Jihad described feeling helpless, confused, responsible, scared, and lonely. This was not the first time they documented Israeli violations, but it was the first time doing so without Jamal’s presence during the incident: “It was strange and scary that he is the incident now.” She emphasized the special bond she shares with her husband, imagining the helplessness one would feel if their loved one experienced such a situation. Observing her husband and three cousins sitting on the ground, surrounded by Israeli settlers and soldiers, Jihan feared the worst. She worried they would be shot or falsely accused of attempting harm. She noticed the soldiers handcuffing them and covering their eyes with a sheet before taking them away. All of them were released a week later.
The situation has worsened since the Israeli far-right rose to power. Iamar Ben-Gvir, who now serves as the Minister of National Security and lives in Kiryat Arba’ settlements has publicly declared that “Israel must write off the Palestinian Authority and that Palestinians in the West Bank must return to life under the Israeli occupation, without the right to have Israeli IDs (the blue IDs) or health insurance.” He also insists that every Israeli should be armed. As a result, settlers now exert full control, with no possibility for reasonable conversations or negotiations with the soldiers. At the same time though, the families haven’t felt that much of a difference since, “it’s an occupying power at the end of the day,” Jihad said.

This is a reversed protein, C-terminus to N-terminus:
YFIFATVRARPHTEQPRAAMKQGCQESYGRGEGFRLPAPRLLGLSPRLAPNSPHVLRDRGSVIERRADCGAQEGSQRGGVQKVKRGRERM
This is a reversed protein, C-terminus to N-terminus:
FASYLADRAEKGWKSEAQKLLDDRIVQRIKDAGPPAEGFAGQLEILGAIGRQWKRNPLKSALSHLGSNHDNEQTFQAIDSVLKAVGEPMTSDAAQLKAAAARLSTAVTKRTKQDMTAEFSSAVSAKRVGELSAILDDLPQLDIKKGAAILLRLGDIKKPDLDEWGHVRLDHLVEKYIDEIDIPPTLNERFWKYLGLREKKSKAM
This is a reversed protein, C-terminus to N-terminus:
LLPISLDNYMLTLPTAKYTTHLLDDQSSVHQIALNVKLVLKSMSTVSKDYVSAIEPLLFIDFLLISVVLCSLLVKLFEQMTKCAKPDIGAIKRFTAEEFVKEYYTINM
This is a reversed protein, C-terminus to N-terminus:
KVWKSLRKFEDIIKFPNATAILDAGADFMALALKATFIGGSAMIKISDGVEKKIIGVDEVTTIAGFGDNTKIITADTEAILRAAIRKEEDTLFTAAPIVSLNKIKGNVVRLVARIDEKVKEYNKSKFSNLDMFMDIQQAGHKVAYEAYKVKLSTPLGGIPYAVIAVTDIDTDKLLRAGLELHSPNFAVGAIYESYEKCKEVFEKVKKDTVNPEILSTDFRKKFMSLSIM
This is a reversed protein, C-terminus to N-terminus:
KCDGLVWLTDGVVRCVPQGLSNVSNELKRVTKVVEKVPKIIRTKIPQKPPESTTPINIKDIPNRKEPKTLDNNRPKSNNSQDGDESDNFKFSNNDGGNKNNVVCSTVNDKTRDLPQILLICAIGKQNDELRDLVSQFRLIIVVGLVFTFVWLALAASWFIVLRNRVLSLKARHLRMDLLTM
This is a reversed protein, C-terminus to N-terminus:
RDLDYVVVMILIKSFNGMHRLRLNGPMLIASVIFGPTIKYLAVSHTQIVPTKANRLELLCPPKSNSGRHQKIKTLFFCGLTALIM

Of great concern within the Palestinian community is the apparent coordination, protection, and impunity afforded to settlers by the Israeli SHABAK (Israel Security Agency). Settlers possess knowledge about places to target and are aware of when and where to carry out their attacks. This level of coordination between settlers and the SHABAK suggests a deep understanding of the operational landscape, ensuring that settlers will not face any harm during their assaults.
The implicit support and protection from the SHABAK raises troubling questions about the relationship between the state and settlers. It suggests that the state not only acknowledges the settlers’ activities but actively enables and safeguards their actions. The settlers’ precise knowledge of safe zones, timing, and their confidence in carrying out attacks while avoiding harm further reinforces the notion of a coordinated effort between settlers and state institutions.
A few days before the incident in Abu Es’efan, another settler attack took a place in Turmus’ayya on 21 June, where a Palestinian was shot dead. Days later we heard about the attack on Abu Es’efan family in al Khalil. Why when settlers attack Palestinians, is the result that a Palestinian is arrested, injured, or even killed, but no Israeli is harmed?